In 2013, South Australia enacted a new statutory right of appeal, which was the first major change to appeal rights in Australia for more than 100 years. It was done because Flinders University research showed that the existing appeal rights were woefully inadequate.
The recent decision of the appeal court in Bromley’s case has not only threatened the viability of this new appeal right, but, if left as it is, will radically transform the right of appeal in Australia to a right of retrial before appeal court judges.
There were eight expert reports introduced in Bromley’s appeal, including two by the Crown’s experts. They all agreed that there had been significant errors in the way in which evidence had been presented at the trial. However, the appeal judges said that by a careful review of the evidence at trial, they could satisfy themselves that Bromley was actually guilty of the offence for which he was charged.
Apart from the fact that the type of errors identified by the experts were not amenable to that response by the judges, their general approach could be seen to be part of a standard tactic used in criminal appeals. However, what they did next was extraordinary.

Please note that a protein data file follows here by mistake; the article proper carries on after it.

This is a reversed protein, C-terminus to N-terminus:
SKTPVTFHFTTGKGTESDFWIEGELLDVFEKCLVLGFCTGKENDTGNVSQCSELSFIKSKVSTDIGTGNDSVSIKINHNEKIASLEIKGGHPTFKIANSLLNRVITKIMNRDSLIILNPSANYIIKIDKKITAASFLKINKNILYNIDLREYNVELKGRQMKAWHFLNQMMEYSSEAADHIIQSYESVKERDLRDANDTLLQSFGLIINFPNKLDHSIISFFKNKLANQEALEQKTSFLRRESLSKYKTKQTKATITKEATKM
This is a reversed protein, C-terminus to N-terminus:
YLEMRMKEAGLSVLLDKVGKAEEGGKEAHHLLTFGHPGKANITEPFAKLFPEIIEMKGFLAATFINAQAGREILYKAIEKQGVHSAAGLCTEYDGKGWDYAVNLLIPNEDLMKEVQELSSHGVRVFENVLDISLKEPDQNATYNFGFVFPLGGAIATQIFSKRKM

The judges then allowed the Crown to present further additional evidence, to show that Bromley was guilty of the crime subject to the appeal. This evidence consisted of a prior conviction which they said showed Bromley had a propensity to commit that type of appellant’s guilt of the offence. The obvious question is to ask why the prosecution had not used this important evidence at the time of Bromley’s original trial.
If this tactic survives review by the High Court, the appeal court would have effectively abolished the right to a jury trial, the right to a retrial, and the right to an effective appeal – all without any statutory or other legal authority.
Further details of this case can be found at the Networked Knowledge Derek Bromley Homepage and Miscarriages of Justice project page at Flinders University.